Hitting the road for an RV vacation is the quintessential American dream. Prior to 2020, many Americans opted for travel by air. But after the pandemic, people are realizing the benefits and joys of traveling by RV.
Whether you’re an age-old RVer or brand new to RVing, here are 5 tips for planning an RV vacation.
1. Make a plan
Planning an RV vacation is an exciting but somewhat daunting task. It can feel overwhelming to know where to go, what spots to visit, or where to camp. Establishing a solid plan ahead of time is key to a successful trip.
A good place to start is by identifying the big destinations you want to visit. Whether that’s a historic route, national park, or big city figure out the main attractions you’re going to visit and plug them into a map to determine the optimal route to get there. You can learn more about how we plan our RV trips here.
We like to use the Dyrt Pro’s trip planner. You can enter your destinations, the type of vehicle you’re driving, and how long you like to travel on a given day. Then it maps out the best route with gas station tops and camping spots for the entire way. It makes planning an RV trip super easy and removes the hassle of going to dozen websites as you plan.
The Dyrt is the #1 rated camping app for both Apple and Android. It has the most campgrounds out of any online platform with over 1 million user-submitted campground reviews. If you’re interested in signing up, get 90 days free with the Dyrt Pro by using code “ESRV”.
2. Don’t over plan
It’s super easy to over plan an RV vacation. If you only have a limited amount of time to take a trip it’s understandable that you want to pack as much in as possible. You can fit a lot in an itinerary in just a short period of time. This can lead to burn out or ending up needing a vacation from the vacation you just took.
I suggest researching your big destinations. Then figure out how much time should be allotted to the place to see all you want. Certain destinations like Yellowstone National Park will warrant several days. Rushing through it in one or two days won’t do the park justice. While other national parks, like White Sands National Park or Carlsbad Caverns, are just a day excursion.
Also, keep in mind that traveling by RV can take longer because RVs are bigger in size and slower in nature. It can also be a bit more fatiguing, especially if you aren’t used to driving a vehicle of that size.
3. Get to know the RV
You don’t need to own an RV to take an RV vacation. Many choose to rent an RV, which can be a great option for those looking for a little getaway. However, it’s important to take the time to get to know the vehicle and how it works. All too often we see new RVers make some very unsafe decisions unbeknownst to them.
If you’re renting an RV make sure the company leasing the RV gives you a thorough walkthrough of how to operate things. If necessary watch a few videos on Youtube to help you understand the intricacies of a make and model similar to the one you own or rent.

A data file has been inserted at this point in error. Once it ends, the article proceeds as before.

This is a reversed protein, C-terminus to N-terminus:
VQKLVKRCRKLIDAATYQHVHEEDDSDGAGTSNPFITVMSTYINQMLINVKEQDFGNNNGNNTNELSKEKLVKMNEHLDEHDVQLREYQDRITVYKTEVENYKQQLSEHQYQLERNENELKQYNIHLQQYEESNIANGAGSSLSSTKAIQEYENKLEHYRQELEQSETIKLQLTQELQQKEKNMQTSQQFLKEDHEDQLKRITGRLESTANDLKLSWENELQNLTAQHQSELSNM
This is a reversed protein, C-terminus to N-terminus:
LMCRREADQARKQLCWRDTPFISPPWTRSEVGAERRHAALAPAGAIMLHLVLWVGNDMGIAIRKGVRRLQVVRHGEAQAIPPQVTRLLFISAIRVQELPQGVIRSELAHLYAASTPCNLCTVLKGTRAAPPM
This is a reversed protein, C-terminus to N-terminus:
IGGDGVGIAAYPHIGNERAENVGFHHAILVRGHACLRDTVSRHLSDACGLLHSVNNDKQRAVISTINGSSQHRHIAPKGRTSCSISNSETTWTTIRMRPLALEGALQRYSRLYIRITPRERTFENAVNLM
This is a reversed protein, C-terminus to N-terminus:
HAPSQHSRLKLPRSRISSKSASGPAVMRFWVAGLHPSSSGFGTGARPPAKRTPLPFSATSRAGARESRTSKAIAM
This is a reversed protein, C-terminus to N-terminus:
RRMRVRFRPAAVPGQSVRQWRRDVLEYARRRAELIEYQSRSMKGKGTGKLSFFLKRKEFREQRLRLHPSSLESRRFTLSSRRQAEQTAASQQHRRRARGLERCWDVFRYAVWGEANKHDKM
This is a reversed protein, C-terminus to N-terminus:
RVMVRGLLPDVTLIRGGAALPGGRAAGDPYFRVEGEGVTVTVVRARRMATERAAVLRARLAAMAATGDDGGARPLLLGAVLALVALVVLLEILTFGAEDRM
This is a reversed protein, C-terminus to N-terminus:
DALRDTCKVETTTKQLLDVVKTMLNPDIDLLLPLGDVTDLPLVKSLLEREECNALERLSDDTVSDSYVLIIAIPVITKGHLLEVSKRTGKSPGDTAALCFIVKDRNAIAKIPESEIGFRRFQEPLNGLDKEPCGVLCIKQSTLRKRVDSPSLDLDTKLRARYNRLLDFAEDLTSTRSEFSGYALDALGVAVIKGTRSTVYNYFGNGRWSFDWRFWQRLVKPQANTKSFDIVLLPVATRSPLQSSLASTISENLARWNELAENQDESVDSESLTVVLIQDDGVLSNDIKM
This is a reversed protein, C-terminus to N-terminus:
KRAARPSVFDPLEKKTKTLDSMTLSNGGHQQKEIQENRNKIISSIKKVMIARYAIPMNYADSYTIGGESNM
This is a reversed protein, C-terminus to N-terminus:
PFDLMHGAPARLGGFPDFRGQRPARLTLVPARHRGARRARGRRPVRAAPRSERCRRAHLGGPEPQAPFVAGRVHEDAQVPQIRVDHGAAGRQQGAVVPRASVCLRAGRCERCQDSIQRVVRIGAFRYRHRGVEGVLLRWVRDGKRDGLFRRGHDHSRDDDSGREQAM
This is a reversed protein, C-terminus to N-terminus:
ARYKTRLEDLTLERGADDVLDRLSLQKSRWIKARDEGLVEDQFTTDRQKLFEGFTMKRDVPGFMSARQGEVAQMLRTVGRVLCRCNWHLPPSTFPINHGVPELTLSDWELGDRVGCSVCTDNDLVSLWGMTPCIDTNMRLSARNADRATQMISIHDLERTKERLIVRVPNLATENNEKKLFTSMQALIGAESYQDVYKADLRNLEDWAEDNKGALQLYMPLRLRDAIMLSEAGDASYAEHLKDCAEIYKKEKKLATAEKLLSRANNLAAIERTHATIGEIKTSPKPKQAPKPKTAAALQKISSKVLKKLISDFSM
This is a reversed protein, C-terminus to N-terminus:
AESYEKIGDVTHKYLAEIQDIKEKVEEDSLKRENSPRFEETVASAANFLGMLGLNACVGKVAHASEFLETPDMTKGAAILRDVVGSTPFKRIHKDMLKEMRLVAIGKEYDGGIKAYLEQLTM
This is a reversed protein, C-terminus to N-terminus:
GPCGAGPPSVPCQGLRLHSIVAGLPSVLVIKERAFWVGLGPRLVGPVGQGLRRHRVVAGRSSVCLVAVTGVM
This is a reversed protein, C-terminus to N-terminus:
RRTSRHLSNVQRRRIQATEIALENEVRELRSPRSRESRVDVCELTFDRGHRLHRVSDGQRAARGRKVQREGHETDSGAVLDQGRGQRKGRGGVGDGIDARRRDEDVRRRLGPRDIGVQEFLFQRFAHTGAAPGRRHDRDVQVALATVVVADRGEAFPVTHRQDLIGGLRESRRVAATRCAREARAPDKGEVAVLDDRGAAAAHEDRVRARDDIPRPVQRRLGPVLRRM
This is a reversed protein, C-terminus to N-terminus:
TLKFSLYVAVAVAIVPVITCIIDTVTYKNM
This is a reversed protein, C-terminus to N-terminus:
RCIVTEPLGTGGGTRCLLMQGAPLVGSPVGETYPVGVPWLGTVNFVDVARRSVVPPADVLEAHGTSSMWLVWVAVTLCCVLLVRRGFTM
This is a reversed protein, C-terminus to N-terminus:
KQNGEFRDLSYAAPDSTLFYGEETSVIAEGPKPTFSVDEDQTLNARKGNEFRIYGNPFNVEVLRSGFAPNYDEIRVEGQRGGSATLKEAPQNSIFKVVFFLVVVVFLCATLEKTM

It also doesn’t hurt to give a test drive. Go on a few smaller trips locally to the grocery store. Drive on the highway or park to get practice turning the RV, parking it, or backing it up. The last thing you want on your RV vacation is to break a part of the RV because you didn’t know what you were doing. As eager as you may be to get on the road, don’t skip this step!
4. Save money by cooking in
One of the biggest benefits of RVing is that you have all of the creature comforts of home with you no matter where you go. A huge part of any vacation is enjoying tasty meals at great new restaurants. But eating out non-stop, especially in remote areas (like near national parks) can get tiring after a while.
While RV kitchens may not be the same size you’re used to in your home, they are more than sufficient for cooking quick and tasty meals. Try to pre-plan what meals you will make in the RV beforehand. That way you shop for the proper ingredients before hitting the road. This cuts down on the number of stops you need to make and ensures you have food for when the family gets hungry.
5. Be flexible
A huge part of taking an RV vacation is being flexible. While it’s a good idea to have reservations for where you will be staying booked in advance. It’s also important to be flexible with your route and trip as a whole.
You may pass a cool town, unique attraction, or end up spending more time in one place than you originally expected to. By having flexibility (and not over-planning) you have the ability to re-route, pull over when you see something cool to explore or just have more time to enjoy with the family.
Hopefully, this article has helped you feel more prepared and excited for your next RV vacation. Get ready to hit the road exploring the incredible sights, food, and wonders our country offers!
Boondocking is our gig. No reservations, get an RV that has good clearance and no towing units. You can camp anywhere without leaving a trace.
Great tips! We love boondocking too, but it’s not always the best option for those who are new to RVing or just renting an RV for a family vacation.